Create Product Demo Videos that Get Social Media Attention: 6 Strategies to Increase Sales

SUMMARY: Looking for new source of traffic beyond the fierce battleground of the search engine results page? The combination of video content and social media can create a powerful new channel to reach potential customers.

See the six strategies an online guitar accessory retailer used to create product demonstration videos and share that content with blogs, video sharing sites and other third parties. The strategy captures 65,000 video views a day, and has doubled annual sales.

Aaron Miller, President,, sees online video as the perfect medium for selling the retailer’s boutique electric guitar effects pedals.

In late 2007, was primarily an eBay retailer struggling to build traffic to their website. Miller’s team created a new strategy that avoided focusing on search engines. Instead, they built traffic through social networks, mostly by video marketing through YouTube.

Two years and more than 550 videos later, the team captures about 45,000 unique video views daily on YouTube and between 15,000 and 20,000 on their website — all from a niche audience. Sales have doubled each year since the effort began.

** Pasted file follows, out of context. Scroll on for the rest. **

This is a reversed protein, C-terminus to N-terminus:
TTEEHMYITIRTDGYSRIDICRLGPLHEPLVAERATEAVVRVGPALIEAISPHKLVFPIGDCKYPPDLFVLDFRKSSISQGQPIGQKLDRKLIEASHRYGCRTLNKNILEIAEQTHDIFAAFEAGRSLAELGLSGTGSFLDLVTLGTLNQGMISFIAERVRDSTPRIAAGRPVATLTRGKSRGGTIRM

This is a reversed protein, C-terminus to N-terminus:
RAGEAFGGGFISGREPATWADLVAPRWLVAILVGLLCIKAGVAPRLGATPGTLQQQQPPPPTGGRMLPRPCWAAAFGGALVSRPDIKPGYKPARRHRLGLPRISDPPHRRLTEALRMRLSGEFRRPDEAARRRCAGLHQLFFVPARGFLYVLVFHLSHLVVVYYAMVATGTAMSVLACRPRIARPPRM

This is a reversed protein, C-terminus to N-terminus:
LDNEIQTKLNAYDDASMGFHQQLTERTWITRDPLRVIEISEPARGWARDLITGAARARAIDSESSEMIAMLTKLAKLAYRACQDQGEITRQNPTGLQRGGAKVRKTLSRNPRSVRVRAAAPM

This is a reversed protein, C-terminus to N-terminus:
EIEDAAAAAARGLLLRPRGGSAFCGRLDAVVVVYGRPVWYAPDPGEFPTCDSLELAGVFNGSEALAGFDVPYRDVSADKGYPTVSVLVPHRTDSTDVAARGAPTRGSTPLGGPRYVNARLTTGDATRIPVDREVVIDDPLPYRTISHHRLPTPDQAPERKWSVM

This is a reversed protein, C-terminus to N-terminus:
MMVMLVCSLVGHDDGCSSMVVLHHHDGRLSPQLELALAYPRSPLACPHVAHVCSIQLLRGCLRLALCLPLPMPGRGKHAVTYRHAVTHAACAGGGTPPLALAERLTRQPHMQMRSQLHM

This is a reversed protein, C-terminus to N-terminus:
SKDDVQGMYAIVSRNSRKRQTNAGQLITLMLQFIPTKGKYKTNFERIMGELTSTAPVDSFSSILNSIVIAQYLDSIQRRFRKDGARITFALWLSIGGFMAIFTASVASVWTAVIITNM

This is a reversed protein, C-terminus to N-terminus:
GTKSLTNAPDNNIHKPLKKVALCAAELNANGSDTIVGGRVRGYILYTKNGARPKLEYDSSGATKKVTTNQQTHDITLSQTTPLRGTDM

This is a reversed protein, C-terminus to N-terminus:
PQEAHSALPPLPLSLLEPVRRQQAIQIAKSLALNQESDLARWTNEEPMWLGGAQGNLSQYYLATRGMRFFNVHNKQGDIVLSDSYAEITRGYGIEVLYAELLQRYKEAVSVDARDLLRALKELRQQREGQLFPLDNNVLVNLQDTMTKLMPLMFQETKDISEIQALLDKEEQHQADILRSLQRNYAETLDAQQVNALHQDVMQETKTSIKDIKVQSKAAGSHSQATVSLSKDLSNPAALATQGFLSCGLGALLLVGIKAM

“Two years ago, our website was nothing. It was not a viable revenue source,” Miller says. “Our growth is all because of the videos.”

To help other marketers do more with online video, we asked Miller to share six strategies that brought that growth:

Strategy #1. Use videos to highlight product features

Video offers an ideal way to explore product features and benefits that aren’t conveyed through photos or text. Consider creating videos that guide visitors through a product’s key features or demonstrate how it works.

For example, the team’s videos showcase the sounds and features that each guitar pedal offers. The demonstrations are not objective reviews — they carefully highlight a product’s good points and avoid its drawbacks.

“We don’t approach them as commercials, but we do approach them as marketing,” Miller says.

For musicians, the videos provide vital information on whether a product is right for them. It would be difficult to know if a pedal would give customers a desired result without first hearing and seeing it in action.

– Create a library

The team hosts its videos in a website library, even after they stop selling a product. There aren’t many free resources for this information, which positions as an industry resource.

– Use third-party social sites

The videos are posted to the team’s YouTube channel, website and on third-party sites (more on this below). Each YouTube page allows commenting, and the videos can be easily embedded into other websites or forums.

The team does not offer social features at their website. Instead, videos are featured on the homepage, product pages and in a video library without commentary.

Strategy #2. Consistently generate content

Providing a large library of content that appeals to a wide range of customers requires a regular stream of new videos. Miller considers this a vital tactic to his success. He estimates that posts at least one new video each day.

“We need to continually feed our audience consistent, relevant information in order to maintain our traffic.”

Posting at least one video per day, rather than five per week, is important.